- Redundancy: When an employee’s job is no longer needed by the organization, he or she may be fired for financial reasons.
- Some other substantial reasons: Situations where the dismissal does not fit under one of the categories above, such as the reputational risk of keeping the individual on the job.
Mental health issue and Dismissal
Dismissal due to mental health crises like that of depression would fall under the heading of capability. This can include both medical and performance-related capabilities.
To be fair, the process for dismissal would require a meticulous investigation into the level of interference this mental illness has on the employee’s ability to work. This may range from their ability to meet the team goals, conduct important meetings and presentations, or perhaps even the number of absence leaves they take.
Dismissal: Last Resort
Dismissal is and should ALWAYS be the last resort that any employer adopts. First, there must be careful and healthy communication between the employer and that particular employee.
This conversation needs to entail any kind of support the latter may need. This includes time off work, flexible timings, any specific assistance in the professional settings.
After this, the employer should establish the discussed ideas for support and implement them effectively immediately.
As we mentioned earlier, mental illness should be treated equally to any physical illness. So if we are talking about sick leave, the employer must be willing to be flexible with the number of leaves an employee with depression takes since it is different for everyone.
Long-term effects of mental health: Disability
Since everyone is different, for some it may last a month or two, and for someone else, it may last till 6 months or even up to a year. Any mental health issue that has long-term (12 months) or significant impact is deemed a disability under the Equality Act 2010.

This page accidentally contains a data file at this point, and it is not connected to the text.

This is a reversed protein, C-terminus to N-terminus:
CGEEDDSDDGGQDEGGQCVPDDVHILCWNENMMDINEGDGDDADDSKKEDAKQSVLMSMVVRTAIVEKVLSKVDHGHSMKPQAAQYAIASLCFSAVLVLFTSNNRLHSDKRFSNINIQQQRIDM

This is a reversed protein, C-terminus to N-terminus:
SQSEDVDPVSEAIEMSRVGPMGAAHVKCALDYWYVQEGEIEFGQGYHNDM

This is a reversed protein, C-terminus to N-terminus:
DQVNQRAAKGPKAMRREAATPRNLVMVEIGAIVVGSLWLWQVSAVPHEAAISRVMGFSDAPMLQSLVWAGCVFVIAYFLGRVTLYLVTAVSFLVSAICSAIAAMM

This now poses a difficult situation. If an employee is unable to work and no additional help or reasonable accommodations can be made, the employer has the right to fire them. This should only be used as a last resort, and companies must show that they have exhausted all other alternatives to keep their employees in their jobs.
An employee can only be fired for mental health reasons after all reasonable steps have been taken and performance still falls short of the required standard.
Americans With Disabilities (ADA)
The Americans With Disabilities Act (ADA) was enacted in 1992 to prohibit discrimination against individuals with disabilities by private businesses, municipal governments, employment agencies, and labor unions.
The ADA defines disability as a physical or mental impairment that substantially limits one or more major life activities. When job applicants or employees have a mental health condition that meets this criterion, they have workplace rights under the ADA.
ADA Amendments Act (2008)
The ADA Amendments Act of 2008 (ADAAA) recently broadened the definition of disability to provide legal protections against employment discrimination for more individuals with disabilities, including people with psychiatric disabilities.
The disabilities included in this act are Major Depressive Disorder, Bipolar Disorder, Anxiety Disorders, and Schizophrenia. Under the ADA, candidates, and employees with major mental illnesses have two main rights. They have a right to privacy, for starters.
They may or may not want to disclose their employer about their impairment, except when requesting accommodations. Second, they are entitled to job accommodations unless doing so would place an unreasonable burden on the employer.
The ADA, along with the 2008 amendment, states that persons qualify for disability if they: